óè Man of Steel
Christopher Nolan sits in the producers's chair on the Zack Snyder Superman movie Man of Steel. But his influence is felt.
In reinventing Batman for the screen, Nolan's esthetic strategy was to remove the winking humour and the cartoony villains. His reasoning: If superhero stories are the mythology of our age, let the myth be a myth.
That approach works equally well on Superman, a character who sorely needed a reboot.
Curiously, the reinvention incorporates the origin story elements of Richard Donner's Superman (1978) and the general Zod plotline of Richard Lester's Superman II (1980).
On the dying planet of Krypton, noble visionary Jor-El (Russell Crowe) plans the salvation of the Krypton race by sending his own infant son to the hospitable planet earth. General Zod (an intense Michael Shannon) seeks to intervene in his bid to take over the planet in a bloody coup.
Some year later, on Earth, a young wanderer (Henry Cavill) pulls off amazing feats of anonymous heroism in the Far North, activities that attract the attention of Pulitzer Prize-winning journalist Lois Lane (Amy Adams). Their dual quests eventually lead to the same place, the Arctic site of a top secret extraterrestrial crash site.
Superman's back story as the foundling Clark Kent is told in flashback, with Diane Lane and Kevin Costner bringing surprising dignity to those Kansas farm folk Ma and Pa Kent. Just as Superman discovers the truth of his heritage, General Zod and his small army of superpowered underlings come to Earth with an unpleasant scheme of Kryptonian imperialism.
Snyder, who took a highly stylized approach in previous adaptations of the graphic novels Watchmen and 300, puts his creative energy to more practical use here, mostly in addressing the question: if humanoids possessed super-strength and super-speed, how would their battles take shape here in the real world?
The answer is, of course, apocalyptic.
As with Batman Begins, we leave Man of Steel with our interest piqued to see where the franchise goes from here. One can't help empathizing with this movie's beleaguered military as they fall under the crushing impact of a relentless superpower.
You win this round, Warner Brothers.
Blu-ray DVD extras include the excellent Snyder-produced animated short celebrating Superman's 75th anniversary. 'Ö'Ö'Ö1/2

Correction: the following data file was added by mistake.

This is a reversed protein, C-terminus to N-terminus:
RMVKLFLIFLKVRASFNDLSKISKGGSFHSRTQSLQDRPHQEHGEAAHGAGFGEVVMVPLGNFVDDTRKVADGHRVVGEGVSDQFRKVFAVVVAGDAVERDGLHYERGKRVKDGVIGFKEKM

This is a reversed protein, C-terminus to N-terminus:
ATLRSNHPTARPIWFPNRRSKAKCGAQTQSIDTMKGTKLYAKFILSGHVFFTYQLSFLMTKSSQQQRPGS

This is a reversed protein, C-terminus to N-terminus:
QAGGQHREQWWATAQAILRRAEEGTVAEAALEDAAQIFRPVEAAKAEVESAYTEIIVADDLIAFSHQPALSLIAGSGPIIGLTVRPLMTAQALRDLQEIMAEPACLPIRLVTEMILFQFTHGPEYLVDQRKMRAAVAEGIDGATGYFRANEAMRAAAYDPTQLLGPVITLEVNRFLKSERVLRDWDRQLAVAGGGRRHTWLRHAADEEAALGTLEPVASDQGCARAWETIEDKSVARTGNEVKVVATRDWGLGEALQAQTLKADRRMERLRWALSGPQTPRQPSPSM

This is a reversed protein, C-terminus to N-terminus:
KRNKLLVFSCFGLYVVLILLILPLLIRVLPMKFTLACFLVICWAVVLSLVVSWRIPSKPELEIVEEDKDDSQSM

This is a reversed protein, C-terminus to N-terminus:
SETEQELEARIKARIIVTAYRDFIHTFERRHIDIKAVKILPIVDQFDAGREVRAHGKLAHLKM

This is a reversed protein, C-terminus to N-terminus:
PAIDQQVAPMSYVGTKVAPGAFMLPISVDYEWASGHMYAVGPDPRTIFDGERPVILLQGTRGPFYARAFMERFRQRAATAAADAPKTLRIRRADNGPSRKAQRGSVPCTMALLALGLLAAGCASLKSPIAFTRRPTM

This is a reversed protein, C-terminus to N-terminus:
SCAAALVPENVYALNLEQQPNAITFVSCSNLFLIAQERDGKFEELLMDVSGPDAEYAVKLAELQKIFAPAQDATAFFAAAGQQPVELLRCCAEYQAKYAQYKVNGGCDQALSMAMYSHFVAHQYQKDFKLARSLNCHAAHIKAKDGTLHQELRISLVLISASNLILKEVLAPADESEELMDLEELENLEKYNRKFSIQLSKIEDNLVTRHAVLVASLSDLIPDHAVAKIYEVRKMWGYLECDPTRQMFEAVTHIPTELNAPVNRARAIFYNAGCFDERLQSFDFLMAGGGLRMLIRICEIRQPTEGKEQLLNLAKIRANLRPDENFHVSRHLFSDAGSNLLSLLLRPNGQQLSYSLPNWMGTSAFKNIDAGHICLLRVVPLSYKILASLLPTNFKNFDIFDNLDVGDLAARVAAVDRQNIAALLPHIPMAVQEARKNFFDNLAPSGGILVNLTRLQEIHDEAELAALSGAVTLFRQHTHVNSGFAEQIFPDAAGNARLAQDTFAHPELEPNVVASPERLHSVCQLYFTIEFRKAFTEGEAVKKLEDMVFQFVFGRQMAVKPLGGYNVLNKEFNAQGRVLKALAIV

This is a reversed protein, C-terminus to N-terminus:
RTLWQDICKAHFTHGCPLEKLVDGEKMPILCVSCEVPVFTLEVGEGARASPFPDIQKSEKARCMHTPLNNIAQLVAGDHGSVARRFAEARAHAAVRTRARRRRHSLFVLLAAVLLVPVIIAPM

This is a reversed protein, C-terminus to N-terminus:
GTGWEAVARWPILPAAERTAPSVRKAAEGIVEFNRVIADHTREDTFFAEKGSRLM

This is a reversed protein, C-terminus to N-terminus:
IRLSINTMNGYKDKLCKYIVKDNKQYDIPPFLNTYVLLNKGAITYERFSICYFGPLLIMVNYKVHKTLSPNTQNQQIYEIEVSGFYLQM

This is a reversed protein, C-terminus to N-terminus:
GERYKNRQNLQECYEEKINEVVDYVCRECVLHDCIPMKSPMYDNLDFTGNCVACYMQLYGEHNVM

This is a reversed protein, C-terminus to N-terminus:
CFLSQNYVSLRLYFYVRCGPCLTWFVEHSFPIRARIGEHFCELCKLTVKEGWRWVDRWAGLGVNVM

óè Frances Ha
NOAH Baumbach, a filmmaker who seems to enjoy the challenge of making us care about difficult people (The Squid and the Whale, Greenberg), here makes it easy to bask in the lovable eccentricity of 27-year-old Frances (Greta Gerwig), a dancer and would-be choreographer adrift in New York City.
Like Annie Hall before her, the awkward-funny-beautiful Gerwig is a neurotic's dream girl. But as scripted by Gerwig and Baumbach, Frances proceeds as if Annie Hall didn't really need the Woody Allen character. Primarily, this is a movie about the desperate challenges that predicate coming in to your own. It feels a lot like Lena Dunham's Tiny Furniture, only with better production design and Gerwig's star power.
Frances is living a relatively happy existence in Brooklyn with her roommate Sophie (Mickey Sumner, daughter of Sting), whom she adores. But Sophie wants to move in with her boyfriend. Frances is jettisoned into a series of changing residences.
Also, her dancing career is stalling and Frances seems to be perilously close to moving back in with her parents (played by Gerwig's real parents) back in Sacramento.
A compulsive weekend trip to Paris ravages her dwindling resources. A job at her old alma mater promises to be humiliating. Still, she rises above it.
It's not a conventional story arc, but Frances is not a conventional heroine.
Gerwig doesn't get by on charm alone. Baumbach infuses her image with a classic-film lustre, shooting her in glamorous black and white.
It adds up to a film that is an enjoyable, subtle alternative to noisy, apocalyptic movies. It's as smart, funny and tender as a cosmopolitan character study can be. 'Ö'Ö'Ö